> If you have time, check restaurant ratings online. We visited a 5 star seafood buffet in Africa that was recommended to us by the local people, which completely backfired. I was chained to the toilet within 4 hours of our meal. A few days later we were looking at restaurant reviews on TripAdvisor and found about 5 reports of food poisoning from other people who had eaten there recently. Epic fail!
> Cook your own – we like to explore local farmers markets and make our own food at least some of the time when travelling to avoid having to eat out three meals a day. That’s why we love staying in apartments or in an Airbnb.
> Wash your hands with soap or natural antibacterial liquids, particularly before meal times and dry thoroughly in case the water you are using to wash is contaminated
> Clean your teeth using bottled or boiled water
> Keep your mouth closed when showering or having a bath
Preventative Natural Supplements
The basics only get you so far. And given the risk of Traveller’s Diarrhoea, I always take these three natural supplements with me whenever I travel. They give me some security that I should be healthy enough to participate in all of the activities I have crammed into my travel adventure. It’s no guarantee, but these products have not failed me and are about as close as you’ll get to perfect protection.
1. Saccharomyces boulardii
S. boulardii or Sacch.B is a tropical strain of yeast (found in the skin of the lychee!) and a very well researched probiotic (5). It is particularly effective at plugging up Traveller’s Diarrhoea and restoring levels of good bacteria. It prevents bacteria from attaching to the walls of your intestines, meaning the bacteria are eliminated from the body during your next bowel movement. I take 1 capsule, 3 times a day with meals while travelling as a preventative and dose up to 6 per day if I start feeling unwell. Make sure you look for a product that is shelf-stable and doesn’t require refrigeration (just isn’t practical when travelling).
I use Thorne Research, Sacro-B, 60 vege caps that you can get off iHerb here. The bottle says to take capsules away from food but you can take it on an empty stomach or with your meal.
2. Oil of Oregano
Oregano oil is a portable, liquid antimicrobial that is cheap and a proven pathogen killer (6). Make sure you use a brand that has at least 60% carvacrol, the active ingredient. Take 5 to 10 drops either straight into your mouth or diluted in a glass of water 3 times a day with meals whilst travelling. If you start experiencing travel diarrhoea symptoms you can take a 20-30 drop dose up to 3 times per day. It’s surprisingly powerful stuff so some people might not tolerate it quite so well. As an alternative, you can use a Goldenseal/Echinacea blend that is a little more gentle.
I like to take Natural Factors, Oil of Oregano, 30ml bottle that you can source off iHerb here. This is an organic product with 80% carvacrol.
Iodine has been shown to kill all pathogens, including bacteria, yeasts, viruses and parasites within 30 seconds of direct contact. This makes it a great water purifier and one that is easily available in liquid form at pharmacies around the world (7). If you have already been infected, it’s not so effective, but is a great way to stop the bad bugs ever getting into your system.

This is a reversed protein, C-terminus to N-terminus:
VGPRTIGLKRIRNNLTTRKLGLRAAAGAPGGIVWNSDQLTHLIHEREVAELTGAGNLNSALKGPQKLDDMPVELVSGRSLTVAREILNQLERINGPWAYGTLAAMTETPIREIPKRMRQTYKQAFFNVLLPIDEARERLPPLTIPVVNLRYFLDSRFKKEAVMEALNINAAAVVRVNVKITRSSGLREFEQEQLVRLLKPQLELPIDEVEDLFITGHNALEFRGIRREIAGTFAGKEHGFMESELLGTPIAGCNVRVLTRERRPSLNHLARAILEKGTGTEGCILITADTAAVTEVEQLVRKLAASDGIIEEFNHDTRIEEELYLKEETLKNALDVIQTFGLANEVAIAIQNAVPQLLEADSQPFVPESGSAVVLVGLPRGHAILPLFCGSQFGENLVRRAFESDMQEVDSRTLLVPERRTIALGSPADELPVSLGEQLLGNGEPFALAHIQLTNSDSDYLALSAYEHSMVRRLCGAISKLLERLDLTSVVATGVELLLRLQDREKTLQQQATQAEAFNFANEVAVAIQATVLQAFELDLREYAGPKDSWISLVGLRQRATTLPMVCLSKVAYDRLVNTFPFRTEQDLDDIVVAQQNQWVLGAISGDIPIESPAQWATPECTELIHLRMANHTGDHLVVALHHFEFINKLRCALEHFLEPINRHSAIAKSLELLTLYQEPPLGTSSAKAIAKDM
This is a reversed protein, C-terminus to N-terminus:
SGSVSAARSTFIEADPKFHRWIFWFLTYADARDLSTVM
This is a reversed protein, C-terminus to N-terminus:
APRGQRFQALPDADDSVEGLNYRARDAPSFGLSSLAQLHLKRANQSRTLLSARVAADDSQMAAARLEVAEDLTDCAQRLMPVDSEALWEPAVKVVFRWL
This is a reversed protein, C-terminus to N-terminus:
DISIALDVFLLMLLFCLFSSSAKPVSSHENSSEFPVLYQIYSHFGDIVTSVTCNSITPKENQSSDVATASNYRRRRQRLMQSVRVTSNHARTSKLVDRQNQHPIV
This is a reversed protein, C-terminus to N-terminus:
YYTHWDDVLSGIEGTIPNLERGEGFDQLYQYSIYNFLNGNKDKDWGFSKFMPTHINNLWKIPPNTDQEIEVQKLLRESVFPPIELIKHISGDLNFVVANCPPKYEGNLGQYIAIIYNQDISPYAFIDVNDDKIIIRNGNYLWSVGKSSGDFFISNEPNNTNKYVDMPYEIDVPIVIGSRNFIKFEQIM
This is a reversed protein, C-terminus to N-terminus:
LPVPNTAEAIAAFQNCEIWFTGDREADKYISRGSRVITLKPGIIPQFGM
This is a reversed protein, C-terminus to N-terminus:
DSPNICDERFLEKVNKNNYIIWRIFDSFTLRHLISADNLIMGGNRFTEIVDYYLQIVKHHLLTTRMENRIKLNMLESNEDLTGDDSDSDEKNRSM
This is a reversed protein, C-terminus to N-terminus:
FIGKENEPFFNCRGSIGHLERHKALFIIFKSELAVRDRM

A note on iodine: Some people are allergic to iodine. Pregnant women and people with thyroid issues should consult their doctor before using iodine treatment for water purification. You may want to look into Citric Acid as an alternative.
With these three natural supplements and a few smart choices whilst travelling, you should be able to minimise the risk of Traveller’s Diarrhoea. After some of the hideous experiences I have had, I’d much rather put in the effort and minimal added expense of these supplements than hugging the toilet bowl and missing out on all the holiday fun and adventure.
If you’re interested in a really comprehensive eGuide about how to prevent traveller’s diarrhoea, I have created one for my travel health blog HERE. It covers:
> How to make safe choices with water, food and sanitation
> ‘Good, better and best’ food choices in developing countries like parts of Asia, Africa and South America
> 5 key supplements that you need to take to prevent traveler’s diarrhea on your next holiday
I love it when my clients can travel with confidence and come home feeling better than when they left.
- Diemert, D. J. (2006). Prevention and Self-Treatment of Traveler’s Diarrhea.Clinical Microbiology Reviews, 19(3), 583–594. LINK
- De la Cabada Bauche, J., & DuPont, H. L. (2011). New Developments in Traveler’s Diarrhea. Gastroenterology & Hepatology, 7(2), 88–95. LINK
- Connor, B. (2005). Sequelae of traveler’s diarrhea: focus on postinfectious irritable bowel syndrome. Clin Infect Dis, 41 (Suppl 8), S577-86 LINK
- Brunette, G. (2015). CDC Health Information for International Travel 2016. New York: Oxford University Press LINK
- McFarland, L. V. (2010). Systematic review and meta-analysis of Saccharomyces boulardii in adult patients. World Journal of Gastroenterology: WJG, 16(18), 2202–2222 LINK
- Nazzaro, F., Fratianni, F., De Martino, L., Coppola, R., & De Feo, V. (2013). Effect of Essential Oils on Pathogenic Bacteria. Pharmaceuticals, 6(12), 1451–1474 LINK
- Backer, H., & Hollowell, J. (2000). Use of iodine for water disinfection: iodine toxicity and maximum recommended dose. Environmental Health Perspectives, 108(8), 679–684 LINK